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Understanding the UK Cultural Test

Find out whether your film or TV show will pass the UK’s Cultural Test, a key step in qualifying for the UK tax credit.
September 12, 2023

Sam Collett

EP Blog-WIDE-Sam Collett-Uk Cultural Test

Passing the so-called “Cultural Test” is a key step in qualifying for the UK tax credit and the forthcoming new iteration, the Audio-Visual Expenditure Credit.

But what exactly is the Cultural Test, and what requirements must a film or high-end TV (HETV) show meet in order to pass it?

What is the Cultural Test?

The Cultural Test is a set of requirements that determines whether a film or HETV show can be considered “culturally British.” There are four sections which can broadly be split in half:

  • Sections A and B – what is seen on screen; and
  • Sections C and D – who did the work and where it was done.

The Cultural Test for films and HETV shows has a total of 35 available points, with 18 needed to pass. Whether a production scrapes by with the minimum 18 points or easily scores a perfect 35 has no impact on the qualification; the test is a simple pass/fail exercise.

There is a common misconception that the Cultural Test has an impact on the value of the tax credit – this is not true. You must pass the Cultural Test to qualify for a tax credit, but beyond that, the test has no impact. It does not matter how you get the 18 points as long as you get them, but there is one exception (which we will discuss more below).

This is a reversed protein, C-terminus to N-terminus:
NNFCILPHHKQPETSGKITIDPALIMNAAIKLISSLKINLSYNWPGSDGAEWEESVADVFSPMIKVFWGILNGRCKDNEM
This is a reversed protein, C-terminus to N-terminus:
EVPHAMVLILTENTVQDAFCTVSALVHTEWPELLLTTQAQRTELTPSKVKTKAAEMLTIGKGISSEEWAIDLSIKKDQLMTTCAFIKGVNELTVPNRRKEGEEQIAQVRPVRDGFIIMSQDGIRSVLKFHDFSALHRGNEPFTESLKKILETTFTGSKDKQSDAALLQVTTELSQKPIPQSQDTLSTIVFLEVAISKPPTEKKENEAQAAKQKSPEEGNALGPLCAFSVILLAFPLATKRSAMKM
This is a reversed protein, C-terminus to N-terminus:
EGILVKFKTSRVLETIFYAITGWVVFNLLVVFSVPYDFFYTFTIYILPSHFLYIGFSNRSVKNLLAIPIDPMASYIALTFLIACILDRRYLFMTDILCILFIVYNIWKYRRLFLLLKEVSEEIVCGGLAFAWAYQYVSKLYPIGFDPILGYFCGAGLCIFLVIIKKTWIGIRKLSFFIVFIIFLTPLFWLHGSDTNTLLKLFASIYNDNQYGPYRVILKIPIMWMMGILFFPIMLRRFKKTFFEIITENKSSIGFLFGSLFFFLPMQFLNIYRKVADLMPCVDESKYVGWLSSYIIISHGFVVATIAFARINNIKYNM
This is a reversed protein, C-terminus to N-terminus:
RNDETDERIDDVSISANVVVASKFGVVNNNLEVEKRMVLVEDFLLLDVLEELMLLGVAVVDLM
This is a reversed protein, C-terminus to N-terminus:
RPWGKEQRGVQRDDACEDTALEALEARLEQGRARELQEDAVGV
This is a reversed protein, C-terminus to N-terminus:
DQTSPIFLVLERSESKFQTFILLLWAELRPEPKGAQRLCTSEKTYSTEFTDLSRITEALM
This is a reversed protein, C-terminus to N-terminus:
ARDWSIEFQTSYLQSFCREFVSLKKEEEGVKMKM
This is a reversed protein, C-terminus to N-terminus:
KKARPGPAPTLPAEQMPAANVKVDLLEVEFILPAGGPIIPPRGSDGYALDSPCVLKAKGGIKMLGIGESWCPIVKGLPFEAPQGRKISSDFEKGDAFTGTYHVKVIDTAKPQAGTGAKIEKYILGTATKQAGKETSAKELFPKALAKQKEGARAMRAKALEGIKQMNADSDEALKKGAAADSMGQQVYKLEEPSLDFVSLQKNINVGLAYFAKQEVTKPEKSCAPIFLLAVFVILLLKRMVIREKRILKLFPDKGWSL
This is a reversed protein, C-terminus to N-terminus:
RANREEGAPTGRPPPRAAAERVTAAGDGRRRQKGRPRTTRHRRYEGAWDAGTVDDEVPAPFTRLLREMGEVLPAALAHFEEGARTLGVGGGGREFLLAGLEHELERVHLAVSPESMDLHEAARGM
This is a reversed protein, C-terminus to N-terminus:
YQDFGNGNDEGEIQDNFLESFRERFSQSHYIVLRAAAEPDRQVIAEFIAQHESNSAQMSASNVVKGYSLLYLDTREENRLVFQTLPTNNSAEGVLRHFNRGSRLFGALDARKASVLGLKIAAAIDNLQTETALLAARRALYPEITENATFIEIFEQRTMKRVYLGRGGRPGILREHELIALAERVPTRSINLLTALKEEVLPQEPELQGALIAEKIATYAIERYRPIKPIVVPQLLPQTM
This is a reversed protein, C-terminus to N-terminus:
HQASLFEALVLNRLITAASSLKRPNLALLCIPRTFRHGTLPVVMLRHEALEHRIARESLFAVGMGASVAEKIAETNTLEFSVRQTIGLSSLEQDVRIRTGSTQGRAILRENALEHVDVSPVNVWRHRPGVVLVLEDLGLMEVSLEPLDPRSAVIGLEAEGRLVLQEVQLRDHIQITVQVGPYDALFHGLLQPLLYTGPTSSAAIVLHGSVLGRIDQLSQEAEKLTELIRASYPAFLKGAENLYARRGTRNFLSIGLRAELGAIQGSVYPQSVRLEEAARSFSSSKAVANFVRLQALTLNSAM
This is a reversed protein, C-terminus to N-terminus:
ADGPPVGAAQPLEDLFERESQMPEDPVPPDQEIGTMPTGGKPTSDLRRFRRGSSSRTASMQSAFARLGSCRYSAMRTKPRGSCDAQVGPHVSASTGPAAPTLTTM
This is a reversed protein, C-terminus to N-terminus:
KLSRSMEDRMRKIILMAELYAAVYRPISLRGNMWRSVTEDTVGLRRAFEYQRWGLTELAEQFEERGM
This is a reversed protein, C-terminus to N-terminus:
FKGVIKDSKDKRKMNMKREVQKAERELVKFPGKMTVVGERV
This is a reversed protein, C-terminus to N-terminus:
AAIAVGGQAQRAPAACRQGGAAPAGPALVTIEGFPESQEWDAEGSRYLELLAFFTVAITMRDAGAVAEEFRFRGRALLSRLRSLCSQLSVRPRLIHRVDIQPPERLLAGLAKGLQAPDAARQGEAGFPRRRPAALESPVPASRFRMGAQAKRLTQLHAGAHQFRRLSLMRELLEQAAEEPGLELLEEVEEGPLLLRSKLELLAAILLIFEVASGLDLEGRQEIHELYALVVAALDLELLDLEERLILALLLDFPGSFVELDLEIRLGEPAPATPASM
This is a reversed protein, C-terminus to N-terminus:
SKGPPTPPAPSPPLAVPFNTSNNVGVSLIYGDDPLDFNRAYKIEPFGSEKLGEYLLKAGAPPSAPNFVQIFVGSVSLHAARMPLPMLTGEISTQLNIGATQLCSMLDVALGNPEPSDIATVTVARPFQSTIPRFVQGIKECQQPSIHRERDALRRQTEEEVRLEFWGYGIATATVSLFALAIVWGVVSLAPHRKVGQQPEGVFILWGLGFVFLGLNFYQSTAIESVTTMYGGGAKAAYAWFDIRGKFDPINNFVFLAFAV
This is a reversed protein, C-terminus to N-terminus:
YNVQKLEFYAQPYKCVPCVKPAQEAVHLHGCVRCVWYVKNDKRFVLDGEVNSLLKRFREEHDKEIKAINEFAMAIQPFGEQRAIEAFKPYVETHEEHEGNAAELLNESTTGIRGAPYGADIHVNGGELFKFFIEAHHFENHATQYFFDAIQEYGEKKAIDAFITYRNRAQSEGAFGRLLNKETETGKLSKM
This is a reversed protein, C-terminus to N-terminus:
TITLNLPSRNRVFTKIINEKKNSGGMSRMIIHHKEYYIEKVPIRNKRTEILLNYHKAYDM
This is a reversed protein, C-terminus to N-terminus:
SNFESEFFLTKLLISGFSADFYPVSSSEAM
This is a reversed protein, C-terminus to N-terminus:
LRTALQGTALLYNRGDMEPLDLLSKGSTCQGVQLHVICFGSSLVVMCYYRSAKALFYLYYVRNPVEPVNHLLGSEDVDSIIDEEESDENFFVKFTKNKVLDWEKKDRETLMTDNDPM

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How do I get the certificate?

You apply for the Cultural Test online via the British Film Institute (BFI) portal; if the BFI is satisfied with your application, it will make a recommendation to the Department for Culture, Media and Sport (DCMS) to issue your certificate.

At present, the turnaround time is 18-20 weeks. Therefore, it is key to get applications in as soon as possible, as you cannot apply for the tax credit without a certificate; (indeed, an interim certificate is often a requirement from financiers for financial close as well).

There are two types of certificates available: interim and final. If you are mid-production and wish to make a tax credit claim, you must have an interim certificate, which can be applied for at any time. If there is any doubt or concern about qualification, be sure to apply for an interim certificate – which will provide comfort as to qualification – as soon as possible.

Interim certificates are issued on the basis of the plan for your film or HETV show. You will need to include a budget, shooting schedule and script and demonstrate how you intend to pass the test on the form.

Final certificates can be issued only once the production is completed. This is because the BFI will need to watch the finished project to assess whether the points claimed in Sections A and B are clear on screen. For points claimed in Sections C and D, you will need an accountant’s report (see below).